Thames profits leak out
London's water provider Thames Water reported a strong drop in profits after six months blighted by criticism over leaks and high infrastructure spending to fix London's ancient pipe network.
The water company officially dubbed Britain’s leakiest reported first-half profits almost a quarter down on last year’s, down from £29m to £93.3, while spending went up from £50m to over £270m in the same period.
Repeatedly attacked over its leak record, Thames Water invested heavily in replacing pipes but also spent a substantial £8m on encouraging water efficiency among its customers.
The cost of mailing campaigns and advertising also contributed to the fall in profits, Thames Water said.
Jeremy Pelczer, Thames Water’s managing director, said: “This has been a challenging time for the business. While Thames Water is not alone in suffering the effects of rising energy costs, the company has also had to bear the costs of dealing with the sustained drought, caused by 19 months of below average rainfall.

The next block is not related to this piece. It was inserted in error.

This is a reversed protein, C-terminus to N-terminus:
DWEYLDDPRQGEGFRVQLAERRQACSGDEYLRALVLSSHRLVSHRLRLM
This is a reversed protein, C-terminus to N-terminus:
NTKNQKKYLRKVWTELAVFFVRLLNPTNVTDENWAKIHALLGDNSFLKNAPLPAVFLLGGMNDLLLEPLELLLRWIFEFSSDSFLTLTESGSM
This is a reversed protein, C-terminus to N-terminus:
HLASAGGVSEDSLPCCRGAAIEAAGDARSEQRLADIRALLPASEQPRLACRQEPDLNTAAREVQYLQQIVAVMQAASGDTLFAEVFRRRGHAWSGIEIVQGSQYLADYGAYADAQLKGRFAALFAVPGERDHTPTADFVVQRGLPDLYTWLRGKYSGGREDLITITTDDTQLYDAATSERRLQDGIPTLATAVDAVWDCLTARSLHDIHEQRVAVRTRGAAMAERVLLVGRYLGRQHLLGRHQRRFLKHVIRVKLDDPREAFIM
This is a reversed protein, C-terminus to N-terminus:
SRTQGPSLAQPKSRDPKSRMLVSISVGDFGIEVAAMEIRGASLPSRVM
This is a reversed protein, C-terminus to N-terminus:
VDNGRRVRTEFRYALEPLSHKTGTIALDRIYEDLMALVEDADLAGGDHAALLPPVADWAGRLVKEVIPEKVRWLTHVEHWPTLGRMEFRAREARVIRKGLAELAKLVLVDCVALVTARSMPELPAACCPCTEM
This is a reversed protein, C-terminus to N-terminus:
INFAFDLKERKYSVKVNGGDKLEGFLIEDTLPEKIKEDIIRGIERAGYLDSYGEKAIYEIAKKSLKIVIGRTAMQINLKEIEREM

“Operational costs have been high during this period, although a comprehensive restructuring process is in train which will reduce these going forward into the next period improving our efficiency.
“RWE announced its intention to sell Thames Water to Kemble Water Limited on 16 October 2006.
“With the change of ownership to be completed soon, we now have the necessary stability to give further impetus to our plans to meet our regulatory targets and to take forward our £3.1billion programme of investment, including our plans to replace hundreds of miles of Victorian mains in London to tackle leakage, through to the end of the current regulatory period in 2010.”